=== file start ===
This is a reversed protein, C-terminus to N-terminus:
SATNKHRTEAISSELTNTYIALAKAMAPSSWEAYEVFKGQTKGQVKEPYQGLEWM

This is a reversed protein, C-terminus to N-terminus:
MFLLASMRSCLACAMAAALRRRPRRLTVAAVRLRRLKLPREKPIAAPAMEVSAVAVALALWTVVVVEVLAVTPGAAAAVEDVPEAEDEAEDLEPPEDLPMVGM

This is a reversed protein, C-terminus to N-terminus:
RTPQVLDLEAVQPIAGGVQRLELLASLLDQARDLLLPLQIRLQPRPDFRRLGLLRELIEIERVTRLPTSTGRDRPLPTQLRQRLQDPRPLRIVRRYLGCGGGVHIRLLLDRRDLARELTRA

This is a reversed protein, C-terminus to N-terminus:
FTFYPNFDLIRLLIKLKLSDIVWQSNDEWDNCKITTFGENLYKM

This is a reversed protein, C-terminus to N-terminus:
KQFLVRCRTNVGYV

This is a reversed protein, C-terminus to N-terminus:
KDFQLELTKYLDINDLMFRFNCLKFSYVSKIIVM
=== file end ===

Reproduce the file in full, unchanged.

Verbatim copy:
This is a reversed protein, C-terminus to N-terminus:
SATNKHRTEAISSELTNTYIALAKAMAPSSWEAYEVFKGQTKGQVKEPYQGLEWM

This is a reversed protein, C-terminus to N-terminus:
MFLLASMRSCLACAMAAALRRRPRRLTVAAVRLRRLKLPREKPIAAPAMEVSAVAVALALWTVVVVEVLAVTPGAAAAVEDVPEAEDEAEDLEPPEDLPMVGM

This is a reversed protein, C-terminus to N-terminus:
RTPQVLDLEAVQPIAGGVQRLELLASLLDQARDLLLPLQIRLQPRPDFRRLGLLRELIEIERVTRLPTSTGRDRPLPTQLRQRLQDPRPLRIVRRYLGCGGGVHIRLLLDRRDLARELTRA

This is a reversed protein, C-terminus to N-terminus:
FTFYPNFDLIRLLIKLKLSDIVWQSNDEWDNCKITTFGENLYKM

This is a reversed protein, C-terminus to N-terminus:
KQFLVRCRTNVGYV

This is a reversed protein, C-terminus to N-terminus:
KDFQLELTKYLDINDLMFRFNCLKFSYVSKIIVM